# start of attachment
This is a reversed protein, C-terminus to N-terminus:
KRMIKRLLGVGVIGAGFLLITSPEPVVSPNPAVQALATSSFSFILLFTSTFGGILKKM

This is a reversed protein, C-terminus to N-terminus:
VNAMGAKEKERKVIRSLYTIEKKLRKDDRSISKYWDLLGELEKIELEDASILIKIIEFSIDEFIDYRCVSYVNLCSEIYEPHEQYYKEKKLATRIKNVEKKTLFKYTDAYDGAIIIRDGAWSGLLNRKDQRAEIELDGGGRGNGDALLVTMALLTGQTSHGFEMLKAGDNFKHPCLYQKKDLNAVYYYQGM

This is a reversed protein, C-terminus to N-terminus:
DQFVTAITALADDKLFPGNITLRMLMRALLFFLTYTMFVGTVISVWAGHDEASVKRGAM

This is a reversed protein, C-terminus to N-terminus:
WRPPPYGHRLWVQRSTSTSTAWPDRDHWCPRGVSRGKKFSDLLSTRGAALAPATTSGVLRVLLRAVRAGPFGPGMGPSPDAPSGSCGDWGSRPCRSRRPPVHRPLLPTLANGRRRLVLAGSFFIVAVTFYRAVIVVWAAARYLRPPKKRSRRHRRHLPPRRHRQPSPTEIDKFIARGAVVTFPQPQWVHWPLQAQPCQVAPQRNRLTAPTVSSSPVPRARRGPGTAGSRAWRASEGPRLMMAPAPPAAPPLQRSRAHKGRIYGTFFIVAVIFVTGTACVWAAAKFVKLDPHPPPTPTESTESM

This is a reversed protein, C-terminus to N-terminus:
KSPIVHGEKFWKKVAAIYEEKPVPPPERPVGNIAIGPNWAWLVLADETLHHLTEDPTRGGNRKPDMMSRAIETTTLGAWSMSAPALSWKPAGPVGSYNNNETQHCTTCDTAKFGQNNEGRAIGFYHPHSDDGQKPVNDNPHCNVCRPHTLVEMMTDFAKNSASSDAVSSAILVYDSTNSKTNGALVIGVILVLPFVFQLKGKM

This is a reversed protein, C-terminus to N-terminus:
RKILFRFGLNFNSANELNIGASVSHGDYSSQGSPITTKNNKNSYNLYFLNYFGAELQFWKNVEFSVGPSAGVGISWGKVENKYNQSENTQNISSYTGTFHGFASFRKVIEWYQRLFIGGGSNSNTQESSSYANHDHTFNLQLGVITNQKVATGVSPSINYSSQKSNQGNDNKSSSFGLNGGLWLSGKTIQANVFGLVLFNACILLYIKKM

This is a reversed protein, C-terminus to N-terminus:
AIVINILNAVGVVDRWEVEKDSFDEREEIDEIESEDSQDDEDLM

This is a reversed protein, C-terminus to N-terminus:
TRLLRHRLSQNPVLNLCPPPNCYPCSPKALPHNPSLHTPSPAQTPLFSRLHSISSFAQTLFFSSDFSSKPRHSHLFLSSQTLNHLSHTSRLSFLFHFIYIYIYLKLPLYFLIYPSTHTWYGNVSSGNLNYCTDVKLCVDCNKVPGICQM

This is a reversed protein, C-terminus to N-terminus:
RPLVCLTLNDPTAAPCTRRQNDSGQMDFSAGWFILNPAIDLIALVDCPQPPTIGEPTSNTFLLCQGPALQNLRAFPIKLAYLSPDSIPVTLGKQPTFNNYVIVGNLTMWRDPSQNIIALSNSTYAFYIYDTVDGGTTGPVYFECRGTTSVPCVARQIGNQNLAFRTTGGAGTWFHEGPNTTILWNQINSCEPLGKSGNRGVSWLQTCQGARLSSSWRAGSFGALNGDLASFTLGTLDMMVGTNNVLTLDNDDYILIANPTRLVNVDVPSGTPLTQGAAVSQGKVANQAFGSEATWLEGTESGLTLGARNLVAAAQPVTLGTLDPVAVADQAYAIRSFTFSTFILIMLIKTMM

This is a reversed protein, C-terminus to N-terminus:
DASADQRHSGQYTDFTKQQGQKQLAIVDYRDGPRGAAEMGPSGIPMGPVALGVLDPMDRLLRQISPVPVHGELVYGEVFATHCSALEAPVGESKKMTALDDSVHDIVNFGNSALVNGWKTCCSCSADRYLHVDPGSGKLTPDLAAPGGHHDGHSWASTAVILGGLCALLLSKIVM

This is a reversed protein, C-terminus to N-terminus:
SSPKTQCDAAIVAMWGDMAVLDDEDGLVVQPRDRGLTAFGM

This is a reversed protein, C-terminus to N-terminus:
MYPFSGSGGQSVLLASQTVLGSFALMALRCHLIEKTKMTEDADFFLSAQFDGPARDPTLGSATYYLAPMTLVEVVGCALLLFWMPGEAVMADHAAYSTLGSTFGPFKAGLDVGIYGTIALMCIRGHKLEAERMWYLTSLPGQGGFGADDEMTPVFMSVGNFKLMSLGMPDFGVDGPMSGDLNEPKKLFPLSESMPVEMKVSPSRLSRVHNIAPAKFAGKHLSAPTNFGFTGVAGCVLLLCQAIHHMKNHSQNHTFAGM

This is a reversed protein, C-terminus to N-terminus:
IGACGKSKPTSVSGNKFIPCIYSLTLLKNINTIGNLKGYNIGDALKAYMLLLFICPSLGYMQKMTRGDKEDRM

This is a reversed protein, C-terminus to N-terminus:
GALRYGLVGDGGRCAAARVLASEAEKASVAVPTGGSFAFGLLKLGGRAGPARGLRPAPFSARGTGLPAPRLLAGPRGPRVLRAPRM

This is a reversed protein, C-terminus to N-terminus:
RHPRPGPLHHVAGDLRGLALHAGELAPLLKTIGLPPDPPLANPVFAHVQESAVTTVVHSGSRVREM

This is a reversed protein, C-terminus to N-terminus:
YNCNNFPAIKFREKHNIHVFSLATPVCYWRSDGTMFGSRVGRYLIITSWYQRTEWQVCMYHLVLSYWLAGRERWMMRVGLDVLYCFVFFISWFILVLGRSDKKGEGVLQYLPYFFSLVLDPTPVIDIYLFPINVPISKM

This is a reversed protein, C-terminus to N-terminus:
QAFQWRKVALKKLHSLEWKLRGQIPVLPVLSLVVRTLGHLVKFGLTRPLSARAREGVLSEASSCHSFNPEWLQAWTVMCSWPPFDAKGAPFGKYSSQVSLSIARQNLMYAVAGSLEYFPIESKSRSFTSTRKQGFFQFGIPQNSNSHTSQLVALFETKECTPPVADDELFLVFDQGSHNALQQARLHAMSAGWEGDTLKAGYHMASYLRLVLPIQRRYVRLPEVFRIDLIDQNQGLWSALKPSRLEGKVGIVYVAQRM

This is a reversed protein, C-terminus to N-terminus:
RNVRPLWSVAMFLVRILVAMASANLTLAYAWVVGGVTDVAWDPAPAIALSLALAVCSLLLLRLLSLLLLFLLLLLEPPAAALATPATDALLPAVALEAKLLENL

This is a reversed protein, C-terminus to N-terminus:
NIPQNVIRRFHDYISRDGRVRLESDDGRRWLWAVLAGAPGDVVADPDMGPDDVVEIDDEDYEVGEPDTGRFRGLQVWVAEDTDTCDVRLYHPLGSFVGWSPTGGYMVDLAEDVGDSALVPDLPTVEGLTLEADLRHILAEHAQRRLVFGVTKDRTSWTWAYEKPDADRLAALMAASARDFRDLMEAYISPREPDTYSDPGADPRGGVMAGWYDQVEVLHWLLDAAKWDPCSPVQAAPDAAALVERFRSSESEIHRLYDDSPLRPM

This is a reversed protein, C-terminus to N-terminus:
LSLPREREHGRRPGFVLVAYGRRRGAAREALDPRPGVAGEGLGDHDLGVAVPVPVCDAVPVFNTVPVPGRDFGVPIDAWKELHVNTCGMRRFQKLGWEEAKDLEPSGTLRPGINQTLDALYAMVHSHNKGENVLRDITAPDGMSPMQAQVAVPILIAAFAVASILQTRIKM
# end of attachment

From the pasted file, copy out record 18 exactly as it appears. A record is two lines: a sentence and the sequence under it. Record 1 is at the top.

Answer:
This is a reversed protein, C-terminus to N-terminus:
RNVRPLWSVAMFLVRILVAMASANLTLAYAWVVGGVTDVAWDPAPAIALSLALAVCSLLLLRLLSLLLLFLLLLLEPPAAALATPATDALLPAVALEAKLLENL